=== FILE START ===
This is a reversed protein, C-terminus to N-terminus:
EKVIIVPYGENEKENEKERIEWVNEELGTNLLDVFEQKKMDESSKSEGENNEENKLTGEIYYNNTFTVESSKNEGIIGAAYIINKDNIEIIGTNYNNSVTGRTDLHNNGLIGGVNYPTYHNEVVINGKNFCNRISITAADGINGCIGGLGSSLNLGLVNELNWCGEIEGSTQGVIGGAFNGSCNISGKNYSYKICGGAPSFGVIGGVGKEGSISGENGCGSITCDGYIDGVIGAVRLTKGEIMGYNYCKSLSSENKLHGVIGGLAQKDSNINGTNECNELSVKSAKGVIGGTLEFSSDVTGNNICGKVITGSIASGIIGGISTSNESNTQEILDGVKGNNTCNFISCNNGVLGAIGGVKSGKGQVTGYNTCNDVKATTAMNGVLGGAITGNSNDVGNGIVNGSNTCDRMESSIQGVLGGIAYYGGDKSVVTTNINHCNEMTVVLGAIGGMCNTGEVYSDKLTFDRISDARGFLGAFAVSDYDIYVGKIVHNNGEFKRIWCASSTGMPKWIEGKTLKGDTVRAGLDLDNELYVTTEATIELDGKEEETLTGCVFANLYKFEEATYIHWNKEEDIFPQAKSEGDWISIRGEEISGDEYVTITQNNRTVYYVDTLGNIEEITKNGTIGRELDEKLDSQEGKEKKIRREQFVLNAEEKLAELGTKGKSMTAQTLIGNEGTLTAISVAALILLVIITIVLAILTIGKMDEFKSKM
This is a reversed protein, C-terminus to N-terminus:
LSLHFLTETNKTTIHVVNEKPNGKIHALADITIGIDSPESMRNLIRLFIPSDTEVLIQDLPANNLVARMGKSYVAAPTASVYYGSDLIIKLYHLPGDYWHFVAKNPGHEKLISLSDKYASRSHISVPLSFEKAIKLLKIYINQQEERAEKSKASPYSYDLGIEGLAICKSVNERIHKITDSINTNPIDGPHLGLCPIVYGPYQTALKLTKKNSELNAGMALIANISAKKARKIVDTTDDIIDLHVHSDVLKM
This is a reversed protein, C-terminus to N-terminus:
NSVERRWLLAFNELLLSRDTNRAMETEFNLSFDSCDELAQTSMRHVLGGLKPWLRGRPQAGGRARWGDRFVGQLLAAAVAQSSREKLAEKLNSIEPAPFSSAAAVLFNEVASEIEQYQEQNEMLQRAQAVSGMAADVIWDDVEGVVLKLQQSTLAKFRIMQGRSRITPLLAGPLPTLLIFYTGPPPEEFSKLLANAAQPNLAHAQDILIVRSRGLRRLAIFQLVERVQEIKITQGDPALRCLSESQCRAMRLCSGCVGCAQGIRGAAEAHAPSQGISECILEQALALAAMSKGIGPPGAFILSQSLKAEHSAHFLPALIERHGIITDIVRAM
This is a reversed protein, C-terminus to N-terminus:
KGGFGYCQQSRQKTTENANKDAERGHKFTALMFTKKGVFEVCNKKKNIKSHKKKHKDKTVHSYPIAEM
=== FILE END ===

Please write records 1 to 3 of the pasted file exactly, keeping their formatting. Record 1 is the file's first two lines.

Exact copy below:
This is a reversed protein, C-terminus to N-terminus:
EKVIIVPYGENEKENEKERIEWVNEELGTNLLDVFEQKKMDESSKSEGENNEENKLTGEIYYNNTFTVESSKNEGIIGAAYIINKDNIEIIGTNYNNSVTGRTDLHNNGLIGGVNYPTYHNEVVINGKNFCNRISITAADGINGCIGGLGSSLNLGLVNELNWCGEIEGSTQGVIGGAFNGSCNISGKNYSYKICGGAPSFGVIGGVGKEGSISGENGCGSITCDGYIDGVIGAVRLTKGEIMGYNYCKSLSSENKLHGVIGGLAQKDSNINGTNECNELSVKSAKGVIGGTLEFSSDVTGNNICGKVITGSIASGIIGGISTSNESNTQEILDGVKGNNTCNFISCNNGVLGAIGGVKSGKGQVTGYNTCNDVKATTAMNGVLGGAITGNSNDVGNGIVNGSNTCDRMESSIQGVLGGIAYYGGDKSVVTTNINHCNEMTVVLGAIGGMCNTGEVYSDKLTFDRISDARGFLGAFAVSDYDIYVGKIVHNNGEFKRIWCASSTGMPKWIEGKTLKGDTVRAGLDLDNELYVTTEATIELDGKEEETLTGCVFANLYKFEEATYIHWNKEEDIFPQAKSEGDWISIRGEEISGDEYVTITQNNRTVYYVDTLGNIEEITKNGTIGRELDEKLDSQEGKEKKIRREQFVLNAEEKLAELGTKGKSMTAQTLIGNEGTLTAISVAALILLVIITIVLAILTIGKMDEFKSKM
This is a reversed protein, C-terminus to N-terminus:
LSLHFLTETNKTTIHVVNEKPNGKIHALADITIGIDSPESMRNLIRLFIPSDTEVLIQDLPANNLVARMGKSYVAAPTASVYYGSDLIIKLYHLPGDYWHFVAKNPGHEKLISLSDKYASRSHISVPLSFEKAIKLLKIYINQQEERAEKSKASPYSYDLGIEGLAICKSVNERIHKITDSINTNPIDGPHLGLCPIVYGPYQTALKLTKKNSELNAGMALIANISAKKARKIVDTTDDIIDLHVHSDVLKM
This is a reversed protein, C-terminus to N-terminus:
NSVERRWLLAFNELLLSRDTNRAMETEFNLSFDSCDELAQTSMRHVLGGLKPWLRGRPQAGGRARWGDRFVGQLLAAAVAQSSREKLAEKLNSIEPAPFSSAAAVLFNEVASEIEQYQEQNEMLQRAQAVSGMAADVIWDDVEGVVLKLQQSTLAKFRIMQGRSRITPLLAGPLPTLLIFYTGPPPEEFSKLLANAAQPNLAHAQDILIVRSRGLRRLAIFQLVERVQEIKITQGDPALRCLSESQCRAMRLCSGCVGCAQGIRGAAEAHAPSQGISECILEQALALAAMSKGIGPPGAFILSQSLKAEHSAHFLPALIERHGIITDIVRAM